Wagner Festival Confronts Controversial Past

Bayreuth Looks Back at a History of Music and Politics

Blue Man Group: This year, Wagner gnomes are ubiquitous at the Bayreuth Festival.
A.J. Goldmann
Blue Man Group: This year, Wagner gnomes are ubiquitous at the Bayreuth Festival.

By A.J. Goldmann

Published August 02, 2013, issue of August 09, 2013.
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More recently, Katharina Wagner, who is the composer’s granddaughter and has managed the festival along with her half-sister, Eva Wagner-Pasquier, since 2008, has pledged to hand over the letters that passed among Wolfgang, her father and Hitler. She gave little hope, however, that the “potentially explosive” correspondence between Winifred and Hitler, which are in the possession of another Wagner cousin, would ever see the light of day. Winifred claimed to have no knowledge of the final solution. What is known, however, is that she asked the SS chief in Prague, Karl Frank, for the confiscated property of Czech Jews who had been deported to camps. It is difficult to assess just how transparent the festival truly is. And this year the festival has also maintained a certain amount of secrecy about its new “Ring” cycle.

“Ring,” a monumental tetralogy derived from an ancient Teutonic saga about gods, dwarfs, giants, dragons (and a few mere mortals), is arguably the fullest encapsulation of the composer’s racial and nationalistic ethos. Modern productions, starting with the centenary “Ring” of 1976, directed by Patrice Chéreau, commonly chip away at the myths to challenge Wagner’s assumptions about everything from race and purity to women and power. That production, set during the industrial revolution, was much reviled at its premiere but has since become a rarely rivaled benchmark. In the present day, the best Wagner directors working are those who find ingenious and unexpected ways to confront the problematic aspects of the music, libretti and ideology. Among them is Stefan Herheim, the Norwegian director who contributed the festival’s much praised 2008 production of “Parsifal,” which was stuffed with allusions to Bayreuth’s past (including huge Nazi flags and goose-stepping extras).

Aside from a handpicked group of 10 journalists who were invited to sit in on rehearsals of the first two installments, of the “Ring” cycle, “Das Rheingold” and “Die Walküre,” Frank Castorf’s production has been completely off-limits to members of the press. After being denied access to the planned media preview of “Götterdämmerung,” the cycle’s final, longest and loudest installment, I managed nevertheless to gain admittance to the high-security final dress rehearsal of “Rheingold” on July 18, where ushers scrutinized the 2,000-audience members’ tickets and passports. Castorf, who has led Berlin’s Volksbühne for the past 21 years, has a reputation for being an edgy and occasionally vulgar provocateur. From a distance, his iconoclastic approach to theater seems like a good match to Bayreuth in the 21st century. Nowadays, taking an ax to the sanctity of Wagner’s music dramas is always welcome. Although he canceled all his interviews in the run-up to the festival, Castorf did reveal a few details about his vision for the cycle in an interview with German news sources last year. The juiciest admission was that he would tell “Ring” as a vision of postwar Europe’s scramble for oil in the Middle East.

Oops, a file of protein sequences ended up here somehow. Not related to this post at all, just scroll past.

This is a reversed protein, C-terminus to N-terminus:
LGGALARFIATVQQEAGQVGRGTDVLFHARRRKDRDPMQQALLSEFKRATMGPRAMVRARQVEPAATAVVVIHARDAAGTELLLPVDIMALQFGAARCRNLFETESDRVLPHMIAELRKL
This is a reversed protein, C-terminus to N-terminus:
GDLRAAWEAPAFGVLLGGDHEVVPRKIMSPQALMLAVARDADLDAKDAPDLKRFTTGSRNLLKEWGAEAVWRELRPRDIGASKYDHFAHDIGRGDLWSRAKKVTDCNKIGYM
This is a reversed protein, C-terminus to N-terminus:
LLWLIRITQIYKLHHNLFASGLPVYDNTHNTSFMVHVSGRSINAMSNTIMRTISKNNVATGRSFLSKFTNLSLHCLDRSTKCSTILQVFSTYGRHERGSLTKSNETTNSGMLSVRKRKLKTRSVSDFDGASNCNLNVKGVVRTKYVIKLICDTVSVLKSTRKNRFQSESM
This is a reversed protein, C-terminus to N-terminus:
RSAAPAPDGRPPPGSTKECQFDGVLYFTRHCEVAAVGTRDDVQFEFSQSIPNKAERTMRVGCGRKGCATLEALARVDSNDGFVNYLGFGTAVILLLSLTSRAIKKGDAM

Based on what I saw, Castorf seems less interested in addressing Wagner’s anti-semitism or dealing with the festival’s dark past than he is in interpreting the “Ring” operas as an highly ironic allegory for American cultural hegemony, “cowboy diplomacy” and western dependency of oil. His “Rheingold,” set in a motel along Route 66 and featuring an unsavory cast of thugs, bimbos and drug-addicts, was occasionally entertaining and humorous, but otherwise puzzling and frankly a trifle boring. Nevertheless, it is invigorating to witness such a desacralizing of Wagner occurring in the very place that served as a shrine to the Holy German Art he claimed to embody.

Walter Scheel, the German president who addressed the 1976 festival, spoke about the importance of the festival as an emblem of both cultural honor and national shame. “Bayreuth’s history is part of German history,” he said. “Its mistakes are the mistakes of our nation. And in this sense Bayreuth has been a national institution in which we are able to recognize ourselves.” Four decades later, those words still ring true.

A.J. Goldmann is a Berlin-based writer and critic.


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